[Mailman-Users] Mailman 2.1.6 slowness...?

Brad Knowles brad at stop.mail-abuse.org
Sat Jul 16 21:58:04 CEST 2005

At 11:16 AM -0400 2005-07-16, Jeff Squyres wrote:

>                                 Specifically, mails to @example.com may
>  not be conveniently lumped into 1 or 2 transfers to the MTA -- in a
>  worst case, they may be spread out across 1000/SMTP_MAX_RCPTS transfers
>  to the MTA.

	I'd have to check the code, but I'm pretty sure that Mailman will 
sort the recipient list, which will allow the MTA to optimize 
delivery to each domain -- at least, within the parameters of the 
VERP and "personalization" settings.  However, it will only break 
that list up at the boundaries specified by SMTP_MAX_RCPTS.

>  We checked into that, and seem to have a pretty reliable DNS connection
>  (and its cached locally).

	Some nameserver caching systems occasionally have problems. 
Check with your DNS server administrators to make sure that they 
haven't been having any such problems.  We've seen a lot of 
complaints lately on comp.protocols.dns.bind, but maybe that's just a 
seasonal thing or something.

>  I don't think we're a victim of tarpit kinds of remote MTAs, but even
>  if we are, lowering the SMTP_MAX_RCPTS should help with that, right?

	It might help.

>  That is, if a recipient has a slow MTA, then *essentially* only the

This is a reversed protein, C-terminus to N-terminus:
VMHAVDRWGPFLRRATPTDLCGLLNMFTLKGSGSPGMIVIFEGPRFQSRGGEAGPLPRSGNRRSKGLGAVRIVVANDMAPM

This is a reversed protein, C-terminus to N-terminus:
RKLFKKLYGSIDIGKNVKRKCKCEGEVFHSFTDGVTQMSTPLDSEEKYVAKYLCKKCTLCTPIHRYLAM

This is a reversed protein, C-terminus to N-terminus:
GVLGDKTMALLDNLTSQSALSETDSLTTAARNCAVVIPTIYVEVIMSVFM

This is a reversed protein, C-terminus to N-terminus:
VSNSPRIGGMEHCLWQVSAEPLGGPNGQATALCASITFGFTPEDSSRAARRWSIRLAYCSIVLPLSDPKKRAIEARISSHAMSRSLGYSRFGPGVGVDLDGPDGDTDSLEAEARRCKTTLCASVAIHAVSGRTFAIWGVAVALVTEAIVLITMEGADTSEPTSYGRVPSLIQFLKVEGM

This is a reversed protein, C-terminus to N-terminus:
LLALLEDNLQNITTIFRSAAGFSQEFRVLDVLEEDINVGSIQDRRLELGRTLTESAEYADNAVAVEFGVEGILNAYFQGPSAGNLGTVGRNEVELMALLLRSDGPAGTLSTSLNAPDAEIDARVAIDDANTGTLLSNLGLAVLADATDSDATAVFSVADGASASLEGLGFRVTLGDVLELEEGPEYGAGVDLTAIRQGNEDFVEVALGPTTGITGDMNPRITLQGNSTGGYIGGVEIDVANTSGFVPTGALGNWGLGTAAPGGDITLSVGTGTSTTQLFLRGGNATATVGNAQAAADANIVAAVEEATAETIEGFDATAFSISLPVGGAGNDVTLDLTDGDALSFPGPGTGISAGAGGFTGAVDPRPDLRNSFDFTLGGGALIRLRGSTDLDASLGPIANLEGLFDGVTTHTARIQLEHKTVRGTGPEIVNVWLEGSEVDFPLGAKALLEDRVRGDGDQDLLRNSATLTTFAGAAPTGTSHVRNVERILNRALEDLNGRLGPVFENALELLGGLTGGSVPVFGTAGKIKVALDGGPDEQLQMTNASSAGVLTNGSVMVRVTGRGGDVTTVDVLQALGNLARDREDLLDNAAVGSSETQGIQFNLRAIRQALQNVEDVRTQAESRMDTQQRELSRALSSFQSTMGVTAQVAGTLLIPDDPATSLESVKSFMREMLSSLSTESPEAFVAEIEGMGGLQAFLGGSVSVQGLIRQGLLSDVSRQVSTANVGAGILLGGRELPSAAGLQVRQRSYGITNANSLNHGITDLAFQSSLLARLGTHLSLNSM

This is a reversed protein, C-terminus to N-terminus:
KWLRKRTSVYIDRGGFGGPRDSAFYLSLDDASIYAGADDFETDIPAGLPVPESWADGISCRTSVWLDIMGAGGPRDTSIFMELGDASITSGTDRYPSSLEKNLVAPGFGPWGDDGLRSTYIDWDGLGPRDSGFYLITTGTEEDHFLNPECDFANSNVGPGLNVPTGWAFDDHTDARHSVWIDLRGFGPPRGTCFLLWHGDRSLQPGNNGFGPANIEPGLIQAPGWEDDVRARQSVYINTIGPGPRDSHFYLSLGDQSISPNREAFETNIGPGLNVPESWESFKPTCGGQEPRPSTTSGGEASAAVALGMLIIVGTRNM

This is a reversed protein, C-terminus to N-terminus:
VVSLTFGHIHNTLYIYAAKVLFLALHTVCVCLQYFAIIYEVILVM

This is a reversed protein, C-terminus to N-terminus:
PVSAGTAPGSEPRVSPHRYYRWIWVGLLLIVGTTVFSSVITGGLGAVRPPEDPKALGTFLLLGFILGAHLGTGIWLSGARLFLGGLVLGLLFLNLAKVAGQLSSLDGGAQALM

>  other (SMTP_MAX_RCPTS-1) other recipients will be penalized (because
>  the others will be occurring in more-or-less parallel).  Is that right?

	If the deliveries to the other recipients are not tar-pitted, 
then you would definitely see an improvement, yes.  That's one of the 
advantages of higher parallelism -- up until the point where every 
recipient gets their own unique copy of the message (which would 
happen if you turned on VERP and "personalization" for each and every 
list), you have fewer and fewer other recipients who might 
potentially be slowed down by the message currently being delivered 
to a slow site.

Brad Knowles, <brad at stop.mail-abuse.org>

"Those who would give up essential Liberty, to purchase a little
temporary Safety, deserve neither Liberty nor Safety."

     -- Benjamin Franklin (1706-1790), reply of the Pennsylvania
     Assembly to the Governor, November 11, 1755

   SAGE member since 1995.  See <http://www.sage.org/> for more info.

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